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  • Writer's pictureLucas Nava

State Rep. Swanson: 'Happy 386th birthday to the National Guard!'

Illinois State Representative Dan Swanson commemorated the birthday of the National Guard in a Facebook post published on Tuesday.


"Since 1636, members of the National Guard have been "Always Ready, Always There" to support our nation. Happy 386th birthday to the National Guard and thank you to all who have served!"


The official National Guard website shared information regarding the organization's history in a 2012 article celebrating its 376th birthday.


"The military organization we know today as the National Guard came into existence with a direct declaration on December 13, 1636," the article read. "On this date, the Massachusetts General Court in Salem, for the first time in the history of the North American continent, established that all able-bodied men between the ages of 16 and 60 were required to join the militia. The North, South and East Regiments were established. The decree excluded ministers and judges. Simply stated, Citizen-Soldiers who mustered for military training could be and would be called upon to fight when needed."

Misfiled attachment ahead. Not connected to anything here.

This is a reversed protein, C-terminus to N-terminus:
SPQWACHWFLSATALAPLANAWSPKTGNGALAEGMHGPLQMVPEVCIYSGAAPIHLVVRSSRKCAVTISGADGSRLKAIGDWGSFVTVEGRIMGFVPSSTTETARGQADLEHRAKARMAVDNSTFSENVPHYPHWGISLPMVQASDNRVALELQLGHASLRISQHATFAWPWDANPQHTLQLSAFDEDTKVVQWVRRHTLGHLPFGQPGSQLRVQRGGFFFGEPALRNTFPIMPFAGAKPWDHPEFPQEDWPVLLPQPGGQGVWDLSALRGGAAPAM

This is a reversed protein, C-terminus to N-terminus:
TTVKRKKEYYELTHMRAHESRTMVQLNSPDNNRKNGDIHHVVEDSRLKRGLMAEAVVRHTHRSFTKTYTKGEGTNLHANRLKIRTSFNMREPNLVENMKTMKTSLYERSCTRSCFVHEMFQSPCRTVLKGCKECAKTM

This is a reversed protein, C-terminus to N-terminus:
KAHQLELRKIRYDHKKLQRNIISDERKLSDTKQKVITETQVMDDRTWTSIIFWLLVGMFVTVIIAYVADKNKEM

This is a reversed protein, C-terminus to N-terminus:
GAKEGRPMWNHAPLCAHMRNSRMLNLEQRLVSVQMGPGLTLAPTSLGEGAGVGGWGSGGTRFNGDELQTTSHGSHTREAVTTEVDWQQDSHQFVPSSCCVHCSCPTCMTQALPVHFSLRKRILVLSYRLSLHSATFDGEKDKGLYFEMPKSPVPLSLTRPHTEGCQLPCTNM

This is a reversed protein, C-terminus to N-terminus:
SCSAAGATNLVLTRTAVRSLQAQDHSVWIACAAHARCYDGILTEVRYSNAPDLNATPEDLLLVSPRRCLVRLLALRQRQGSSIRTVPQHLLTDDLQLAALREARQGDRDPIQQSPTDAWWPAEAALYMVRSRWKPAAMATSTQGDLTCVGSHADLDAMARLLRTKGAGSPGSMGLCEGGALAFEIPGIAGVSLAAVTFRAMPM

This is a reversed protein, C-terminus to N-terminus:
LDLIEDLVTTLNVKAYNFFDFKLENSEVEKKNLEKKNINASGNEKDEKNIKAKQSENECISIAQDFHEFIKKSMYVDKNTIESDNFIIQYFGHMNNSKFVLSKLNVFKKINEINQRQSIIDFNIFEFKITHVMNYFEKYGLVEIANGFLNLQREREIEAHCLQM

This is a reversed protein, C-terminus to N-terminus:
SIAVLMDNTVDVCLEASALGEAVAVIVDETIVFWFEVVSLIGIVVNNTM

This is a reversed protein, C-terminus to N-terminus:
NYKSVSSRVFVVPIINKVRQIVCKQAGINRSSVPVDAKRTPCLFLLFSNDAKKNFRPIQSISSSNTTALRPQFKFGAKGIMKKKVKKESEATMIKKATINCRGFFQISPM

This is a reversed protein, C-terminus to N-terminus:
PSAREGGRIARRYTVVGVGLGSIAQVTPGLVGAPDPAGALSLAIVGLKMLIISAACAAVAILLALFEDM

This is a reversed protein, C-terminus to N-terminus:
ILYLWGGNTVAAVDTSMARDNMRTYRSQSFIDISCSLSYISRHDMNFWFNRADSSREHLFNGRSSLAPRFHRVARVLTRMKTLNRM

The website also commemorated its 386th birthday with a 2022 article reflecting on the organization's past.


"We recognize Dec. 13 as the birthday of the National Guard," the article read. "On this date in 1636, the first militia regiments in North America organized in Massachusetts. Based upon an order of the Massachusetts Bay Colony’s General Court, the colony’s militia was organized into three permanent regiments to defend the colony better. Today, the descendants of these first regiments – the 181st Infantry, the 182nd Infantry, the 101st Field Artillery, and the 101st Engineer Battalion of the Massachusetts Army National Guard – share the distinction of being the oldest units in the U.S. military. Dec. 13, 1636, thus marks the beginning of the organized militia, and the birth of the National Guard’s oldest organized units is symbolic of the founding of all the state, territory and District of Columbia militias that collectively make up today’s National Guard."

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